Entering The Diskless Age

Hello readers, it’s election season and you know what that means… it’s time we talk about how companies are trying to go diskless. Come on, we are not discussing politics in a gaming column. Games are supposed to be an escape from reality and, like all of you, I want to take the first ferry out of this dumpster fire of a reality. Although this is far from a happy topic, I think we need to think about where game companies are taking us.

To the land of the diskless game systems.

Microsoft finally released details about the Xbox Series S, which features diskless, or discless as they call it, gaming. You simply buy and download all the games that you want. It’s possible that this idea could catch on with next generation systems depending on how the experimental consoles do.

I will start out by saying I don’t like the thought of diskless and digital only consoles. This philosophy hurts gamers, especially working-class gamers, the most. By doing digital only, games can be artificially limited to raise cost. While the inverse could be true, I feel like it is important to treat game companies like any other corporation. That means they only care about profit and their bottom line, with gamer happiness a nice side effect if they can achieve it.

Most people will mention the negative effects this policy will have on secondhand stores, but I want to focus on gamers. Some gamers don’t have the money to either buy new games or buy large memory upgrades to store all of their digital games. These markups and value holds can be steep too. I bought Monopoly on the Switch for my wife and I to enjoy. The digital download was $30, but my local second-hand store had it for $18. That is nearly half off of the digital price.

By trying to force gamers to adopt these digital first philosophies, it places them at the edge of being a monopoly. If a publisher can force digital only, then the gamer has to pay their price. If you don’t want to pay $40 for an old game, where are you going to go? It is either pay the price or don’t get the title. It also means publishers can raise the price on bigger titles because they don’t have to worry about people waiting for it to hit the secondhand market.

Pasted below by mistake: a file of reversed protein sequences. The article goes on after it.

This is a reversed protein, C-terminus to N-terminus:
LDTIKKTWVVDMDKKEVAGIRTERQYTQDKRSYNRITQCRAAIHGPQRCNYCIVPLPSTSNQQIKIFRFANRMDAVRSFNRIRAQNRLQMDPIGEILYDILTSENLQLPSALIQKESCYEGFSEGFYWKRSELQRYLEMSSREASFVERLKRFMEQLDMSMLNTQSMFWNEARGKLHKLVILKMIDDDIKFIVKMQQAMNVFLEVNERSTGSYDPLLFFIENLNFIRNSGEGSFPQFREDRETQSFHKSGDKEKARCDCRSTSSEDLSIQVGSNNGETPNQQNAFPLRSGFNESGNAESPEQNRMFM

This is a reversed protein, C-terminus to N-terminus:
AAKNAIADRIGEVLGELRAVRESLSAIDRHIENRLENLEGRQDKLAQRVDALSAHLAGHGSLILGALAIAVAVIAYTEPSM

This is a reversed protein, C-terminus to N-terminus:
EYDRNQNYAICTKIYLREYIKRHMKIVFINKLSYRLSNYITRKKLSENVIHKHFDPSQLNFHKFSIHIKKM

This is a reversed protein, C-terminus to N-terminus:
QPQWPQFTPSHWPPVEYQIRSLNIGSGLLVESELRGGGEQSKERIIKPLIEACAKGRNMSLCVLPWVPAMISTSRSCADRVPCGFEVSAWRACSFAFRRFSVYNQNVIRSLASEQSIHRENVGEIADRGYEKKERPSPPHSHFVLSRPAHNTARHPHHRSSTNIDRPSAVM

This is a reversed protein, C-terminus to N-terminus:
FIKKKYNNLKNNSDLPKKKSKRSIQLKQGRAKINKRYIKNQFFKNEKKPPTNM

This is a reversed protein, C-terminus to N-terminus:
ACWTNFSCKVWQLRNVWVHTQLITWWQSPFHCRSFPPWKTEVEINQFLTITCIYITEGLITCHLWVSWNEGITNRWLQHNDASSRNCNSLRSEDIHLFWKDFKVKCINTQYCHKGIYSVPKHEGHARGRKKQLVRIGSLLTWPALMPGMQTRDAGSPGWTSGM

We as gamers have to be aware of game companies and their business practices. Everyone has done a great job in telling game companies that microtransactions are not acceptable, but there are always other profit-making schemes ready. I know I don’t want my games getting worse while they milk every last cent from me. While it is only an option now to save money on a system, we must understand the law of unintended consequences if a lot of gamers take advantage of this instead of traditionally buying games.

Stay safe gamers and remember, wear a mask and don’t cough on your coworkers. I don’t care how loud they talk on the phone, they don’t deserve COVID. They deserve some passive vengeance that will be frowned on, but not a fireable offense. Until next time, stay safe everyone.

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